One subject that I have not really broached yet, but that I also think is very important, is the vampire's prey. It shows a lot of character in the vampire that there is even a preference and it is yet another characteristic that makes them seem more human. It also gives a reader an idea of the vampire's personality.
In all the books we have read so far that have a vampire character (and also many books that we have not been required to read) the vampire seems to have a preference in their prey. The vampires are going after what they desire but this is not to say that they will not take anyone; it is, after all, their food. But given the choice vampires seem to have a preference, just as humans have preference or favorite food. A human might prefer to eat pasta while a vampire might prefer a healthy young woman.
We witness this in the current novel we are reading when Dracula seems to prefer beautiful young women. He preys on and finally "kills" Lucy and later Harker witnesses him stalking his next victim, a beautiful young woman. In her journal Mina describes her observation of who she will later know as Dracula:
"I was looking at a very beautiful girl... a tall, thin man, with a beaky nose and black moustache and bointed beard, who was also observing the pretty girl." Dracula (pg. 155)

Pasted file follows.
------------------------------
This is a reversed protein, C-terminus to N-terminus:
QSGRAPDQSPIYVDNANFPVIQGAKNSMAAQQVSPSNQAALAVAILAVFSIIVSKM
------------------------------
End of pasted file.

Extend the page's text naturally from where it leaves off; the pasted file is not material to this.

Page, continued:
Once Dracula is being hunted by the men his pursuits are then turned towards Mina. This idea of the male vampire stalking and feeding on the beautiful, innocent woman seems very typical; a man lusting after a woman. The lust that is brought into the story through the pursuit of feminine beauty seems to be a trend in many vampire novels. Vampires, blood, and sex all seem to intertwine with each other. What the reader must keep in mind is that the sexual tension between man and woman that Stoker presents here is still socially acceptable. This is not always the case.
In Carmilla we also see examples of this idea of the connection of blood and lust. La Fanu takes a much more unorthodox approach to the idea by making Carmilla appear to lust after another female. Even though this idea would not be socially acceptable in the time Carmilla was written, it doesn't mean that it was not intriguing at the time.
The vampire that really grabs my attention is Lucy with her children prey. I do not think Stoker is going for an idea as perverse as Lucy lusting after children; rather he is showing that Lucy desires children and is expressing her maternal instincts that she had in her human life. Just as Dracula must consume his desires because that seems to be the only way for him to express himself, so must Lucy.